Monday, May 05, 2014

Number 1571: Captain Marvel goes Mad...then Nuts

A couple of things caught my eye when I read this Captain Marvel-King Kull tale in Captain Marvel Adventures #141 (1953). First, it has walking dead. That’s good. Second, it is told in the second person, which isn’t good or bad, just different than the usual third person that Captain Marvel stories were written in by chief scripter Otto Binder.

Then there is the so-so, which is a satire on Captain Marvel, “Captain Marble Flies Again,” done for Premier’s Nuts!#5 (1954), after Captain Marvel was cancelled. The story has its moments, but it depends on your tolerance for this type of satirical treatment. (It has a hooker under a street light putting the moves on Captain Marble; that’s interesting and solidly pre-Comics Code).

You remember another story done for Mad #4, “Superduperman” (below) featuring Captain Marbles and Superduperman in battle. It was a reference to the lawsuit against Fawcett by DC for copyright infringement, which which was ultimately decided in favor of DC. Go to Apocolyte’s World of Comics for the Mad story and some bonuses.

Ross Andru drew “Captain Marble Flies Again.” He and partner Mike Esposito published their own short-lived satire comic, Get Lost!. I wonder if this story was originally something they had prepared for that book.


BillyWitchDoctor said...

Re "Captain Marble Flies Again":

Yikes, that was absolutely psychotic, even more so than MAD's most biting satire. (Even though its art was pretty subpar, I keep thinking of MAD's "Plastic Sam!" as the gold standard, for the incident in which Plas murders his sidekick and leaves the ripped-inside-out corpse to distract the police...because he needs to clear his name from a false murder charge.)

But it's good that someone noticed back then that Sivana was brutally murdering people all the damn time yet Cap was treating him with (relative) kid gloves.

And Andru used the Classic Cap look! Like Tom Tyler in the CM serial! Sweet! Although I never liked the fancy whatchamacallits on the cape (barely touched upon in Andru's version, thankfully) I dig the sash and the understated lightning bolt in contrast to the massive torso-wide emblem Cap usually sported.

Angeline B. Adams said...

I wonder what King Kull is doing there... Robert E. Howard's King Kull, running around in the days of Atlantis, was published in 1930 in Weird Tales. I can't recall that the stories were in print in the '50s, so I suspect that the writer had a memory of reading the stories 20 years previously.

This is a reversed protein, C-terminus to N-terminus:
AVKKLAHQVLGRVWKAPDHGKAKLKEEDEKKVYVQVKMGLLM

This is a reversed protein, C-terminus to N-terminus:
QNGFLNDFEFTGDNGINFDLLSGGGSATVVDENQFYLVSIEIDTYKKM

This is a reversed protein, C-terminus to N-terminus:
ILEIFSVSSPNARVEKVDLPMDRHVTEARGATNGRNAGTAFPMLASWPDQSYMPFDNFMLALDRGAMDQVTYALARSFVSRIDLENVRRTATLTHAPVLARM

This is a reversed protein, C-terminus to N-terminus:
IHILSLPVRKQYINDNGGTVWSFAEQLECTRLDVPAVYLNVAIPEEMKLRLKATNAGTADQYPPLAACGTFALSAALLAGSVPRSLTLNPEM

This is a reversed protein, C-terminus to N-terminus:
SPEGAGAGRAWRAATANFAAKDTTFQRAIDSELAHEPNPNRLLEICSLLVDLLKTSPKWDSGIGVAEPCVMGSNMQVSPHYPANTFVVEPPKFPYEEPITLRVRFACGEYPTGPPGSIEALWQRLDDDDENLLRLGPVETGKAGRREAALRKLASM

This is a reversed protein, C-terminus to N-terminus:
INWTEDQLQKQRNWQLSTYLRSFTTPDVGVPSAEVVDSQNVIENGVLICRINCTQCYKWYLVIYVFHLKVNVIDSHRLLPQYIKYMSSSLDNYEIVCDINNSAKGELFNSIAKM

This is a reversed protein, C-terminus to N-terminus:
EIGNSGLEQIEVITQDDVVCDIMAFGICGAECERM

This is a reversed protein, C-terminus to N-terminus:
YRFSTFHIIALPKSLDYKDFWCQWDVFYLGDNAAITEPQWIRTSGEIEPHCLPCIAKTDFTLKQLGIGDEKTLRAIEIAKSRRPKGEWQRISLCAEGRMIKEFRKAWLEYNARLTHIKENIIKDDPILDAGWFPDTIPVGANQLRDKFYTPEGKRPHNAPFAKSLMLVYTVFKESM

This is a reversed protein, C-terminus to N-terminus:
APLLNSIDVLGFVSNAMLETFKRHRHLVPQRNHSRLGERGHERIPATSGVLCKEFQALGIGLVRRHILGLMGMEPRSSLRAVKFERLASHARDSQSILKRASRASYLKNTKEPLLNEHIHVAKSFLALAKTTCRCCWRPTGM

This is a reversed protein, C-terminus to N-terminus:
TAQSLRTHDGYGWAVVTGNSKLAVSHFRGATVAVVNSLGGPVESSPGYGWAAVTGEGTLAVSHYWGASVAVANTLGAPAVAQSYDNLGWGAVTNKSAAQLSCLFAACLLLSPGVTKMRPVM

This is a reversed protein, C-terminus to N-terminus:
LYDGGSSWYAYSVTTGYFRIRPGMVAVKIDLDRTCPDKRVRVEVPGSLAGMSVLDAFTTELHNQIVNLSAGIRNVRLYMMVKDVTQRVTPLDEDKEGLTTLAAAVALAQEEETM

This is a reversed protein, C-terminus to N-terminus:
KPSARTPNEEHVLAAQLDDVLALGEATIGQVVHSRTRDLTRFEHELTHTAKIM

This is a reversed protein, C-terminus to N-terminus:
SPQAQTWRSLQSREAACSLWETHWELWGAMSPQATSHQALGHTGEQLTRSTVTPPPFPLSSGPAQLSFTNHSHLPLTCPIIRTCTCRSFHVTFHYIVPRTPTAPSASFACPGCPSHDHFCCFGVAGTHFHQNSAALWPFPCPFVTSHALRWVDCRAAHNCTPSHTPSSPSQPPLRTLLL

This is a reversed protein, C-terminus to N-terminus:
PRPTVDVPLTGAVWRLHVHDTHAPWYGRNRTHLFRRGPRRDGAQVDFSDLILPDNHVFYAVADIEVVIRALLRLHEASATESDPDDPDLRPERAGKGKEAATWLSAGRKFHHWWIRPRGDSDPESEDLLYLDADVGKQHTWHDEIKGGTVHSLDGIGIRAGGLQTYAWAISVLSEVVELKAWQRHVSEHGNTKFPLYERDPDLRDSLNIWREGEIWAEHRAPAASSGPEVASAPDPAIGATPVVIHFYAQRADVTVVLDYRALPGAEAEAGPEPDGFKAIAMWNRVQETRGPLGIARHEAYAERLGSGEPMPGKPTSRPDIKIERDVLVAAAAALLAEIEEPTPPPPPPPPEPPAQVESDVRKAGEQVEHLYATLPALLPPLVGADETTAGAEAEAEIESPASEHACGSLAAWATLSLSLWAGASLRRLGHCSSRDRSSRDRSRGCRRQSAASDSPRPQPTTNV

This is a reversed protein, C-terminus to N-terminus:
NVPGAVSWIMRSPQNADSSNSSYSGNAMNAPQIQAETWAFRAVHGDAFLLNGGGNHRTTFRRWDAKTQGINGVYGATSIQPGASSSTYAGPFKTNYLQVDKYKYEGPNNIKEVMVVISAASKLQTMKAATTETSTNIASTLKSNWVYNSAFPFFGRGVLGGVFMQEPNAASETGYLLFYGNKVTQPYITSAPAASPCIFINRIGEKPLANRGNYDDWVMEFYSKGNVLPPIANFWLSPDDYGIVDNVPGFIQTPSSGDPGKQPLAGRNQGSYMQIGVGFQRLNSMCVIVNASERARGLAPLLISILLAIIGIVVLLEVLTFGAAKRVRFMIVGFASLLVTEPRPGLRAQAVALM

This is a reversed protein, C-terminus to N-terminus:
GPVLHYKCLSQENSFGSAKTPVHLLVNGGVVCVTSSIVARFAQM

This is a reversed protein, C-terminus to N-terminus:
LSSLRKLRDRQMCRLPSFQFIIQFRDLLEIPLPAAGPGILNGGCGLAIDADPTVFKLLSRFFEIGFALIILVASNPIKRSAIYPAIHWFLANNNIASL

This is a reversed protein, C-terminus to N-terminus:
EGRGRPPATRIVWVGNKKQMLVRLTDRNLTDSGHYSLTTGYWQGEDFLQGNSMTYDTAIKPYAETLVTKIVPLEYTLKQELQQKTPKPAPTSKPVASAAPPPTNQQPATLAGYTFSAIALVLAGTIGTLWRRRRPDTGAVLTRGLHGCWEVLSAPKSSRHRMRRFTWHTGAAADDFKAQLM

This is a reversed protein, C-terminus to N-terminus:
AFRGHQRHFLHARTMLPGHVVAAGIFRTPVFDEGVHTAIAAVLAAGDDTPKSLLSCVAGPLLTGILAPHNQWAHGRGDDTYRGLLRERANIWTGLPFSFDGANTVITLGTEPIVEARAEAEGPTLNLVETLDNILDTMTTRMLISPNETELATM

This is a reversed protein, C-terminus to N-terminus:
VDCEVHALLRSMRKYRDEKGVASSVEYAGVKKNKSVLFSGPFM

Brian Barnes said...

I treat Captain Marvel like I treat Plastic Man, without Binder around (and this doesn't read like him at all) -- and Cole for Plastic Man -- they usually aren't worth reading.

This is a good example. It's a silly as a Binder script, but it lacks the whimsy which made them more readable, and the panel layout is pretty hard to read.

Hopefully this wasn't Binder on a bad day!

I like the Nuts story. I have a soft spot for the gag-a-second approach the Mad imitators took. I think they refined what Mad was a bit too much (usually relying on on the joke structure) but, as you said, it has it's moments.

Pappy said...

Angeline, King Kull was the Howard character from Weird Tales, and was a separate character with the same name who appeared in various Captain Marvel and Marvel Family stories as a villain.

Otto Binder, who wrote most of the Captain Marvel stories, was a science fiction writer under the name Eando Binder (for Earl and Otto) in the thirties and forties, besides his comic book work, and was perhaps tipping his hat to Howard's creation. He probably didn't think it mattered if he used the name, because no one would have expected anyone who read Captain Marvel to remember the original King Kull. Wrong! Your comment is proof of that. Thanks for writing.

Pappy said...

Billy, speaking of the Captain Marvel (Tom Tyler) of the Saturday afternoon serial...there is a scene where he had a machine gun and mowed down some bad guys. If I saw that in a satire of Captain Marvel I'd think it was way out.